Written by

A Walking Tour


It begins innocently enough with simple admiration and a comfort knowing you can come by and visit anytime. You know you’ve happened upon a good thing, an opportunity other people might wait a lifetime for. It starts just like this, with the looking and the never touching.

Soon your quick glances become intense, longing stares. It soon absorbs your mind and it’s all you can think about. Temptation becomes too hard to resist and all efforts to deny the magnetic pull between the two of you are futile. Because the advances are laid on thick and strong day in and day out, and you’ve grown weary of fighting, you give in.

You see, the kitchen at work knows my weaknesses. Looking back, I know now it saw me coming when I walked through the front doors that first day. With its amazing, magically-replenishing varieties of cookies, chips, frozen goods, beverages, fruit, Chinese food, pizza, pasta, sandwiches and Boston Market it holds me completely mesmerized. I hadn’t had so many different flavors of Pop Tarts within eating-reach since sixth grade. And even then we usually only kept one flavor on store.

But to every sweet affair, there comes a down side. In this particular relationship, that down side is my inability to limit my gluttony. The kitchen of low-hanging fruit relentlessly offers a mid-afternoon pick me up, a treat to fit any craving and lately has been my main source of sustenance providing the bulk of my meals every day. Everyday, it presents me with full cupboards, stocked refrigerators, boxes of baked goods and because it never says no or asks for anything in return, I have shamelessly taken advantage of its kindness.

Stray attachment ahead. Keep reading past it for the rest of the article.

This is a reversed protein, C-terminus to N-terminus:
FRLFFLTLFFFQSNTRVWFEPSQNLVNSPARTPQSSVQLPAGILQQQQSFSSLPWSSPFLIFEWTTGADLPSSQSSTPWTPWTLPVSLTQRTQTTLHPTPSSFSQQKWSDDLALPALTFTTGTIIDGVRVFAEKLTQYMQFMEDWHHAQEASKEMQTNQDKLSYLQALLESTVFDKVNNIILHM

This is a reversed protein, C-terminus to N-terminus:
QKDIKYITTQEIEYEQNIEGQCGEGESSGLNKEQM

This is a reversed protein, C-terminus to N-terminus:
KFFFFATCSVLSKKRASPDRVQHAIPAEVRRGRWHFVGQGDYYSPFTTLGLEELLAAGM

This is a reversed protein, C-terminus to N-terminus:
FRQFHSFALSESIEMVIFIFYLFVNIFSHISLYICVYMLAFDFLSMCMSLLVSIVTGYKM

I know it’s gotten out of hand because now when I sit down to a “normal” meal of “normal” proportions, I wonder if we might enhance the flavor by adding crushed Cool Ranch Doritos on top? It also becomes curious to watch others in the act of cooking food in small pots and pans instead of having entire meals of honey walnut prawns, shrimp fried rice and chow mein magically prepared and delivered on command in giant aluminum trays piping hot right to my front door.

For the love of the poor, starving Cambodian orphans my mom reminds us of anytime someone thinks about wasting food, I simply cannot turn my back on such abundance. So since cutting back on packaged, over-processed and fast-casual food is infeasible, I have decided to increase my physical activity intake by epic proportions. This even includes rigorous exercise on the weekends. For example, this past weekend, I suggested going for a walk. Since it was Alan whom I asked, our little jaunt in the sun turned into a full-fledged walking tour.

Saturday, after waiting for the Comcast man, we explored my new neighborhood and the surrounding Little Korea. Preethi and Birt came to visit later and asked if we were hungry. I thought it might sound odd to say we had just finished an 8-mile walk in which we had tried Korean fried chicken, frozen yogurt and Korean Cheetos along the way, so instead I summed it up and said we were full.

Sunday we took the walking tour on the road and decided to continue on in the City. Walking through the mission, we soon found ourselves at my favorite city bakery.

Alan made friends while waiting in line to order. They discussed the particulars of such and such fruit tart.

Can you guess where we were? I’m sure I have brought everyone I know at least once.

After melting into the decadent baked goodness, we pieced ourselves together again with a little water and a bit of energy drink. Distantly we remembered what the point of the walking tour was and so we continued on to the De Young museum. We accidentally parked not close to the museum at all and soon my legs felt as though they might fall off. Once we got there, as we were standing in line to buy tickets, two exiting visitors offered us tiny little stickers to attach to our shirts, which we did without question. They told us these were tickets to the Chihuly show. We exchanged thumps on each others backs and then were on our way.

Last modified: January 10, 2019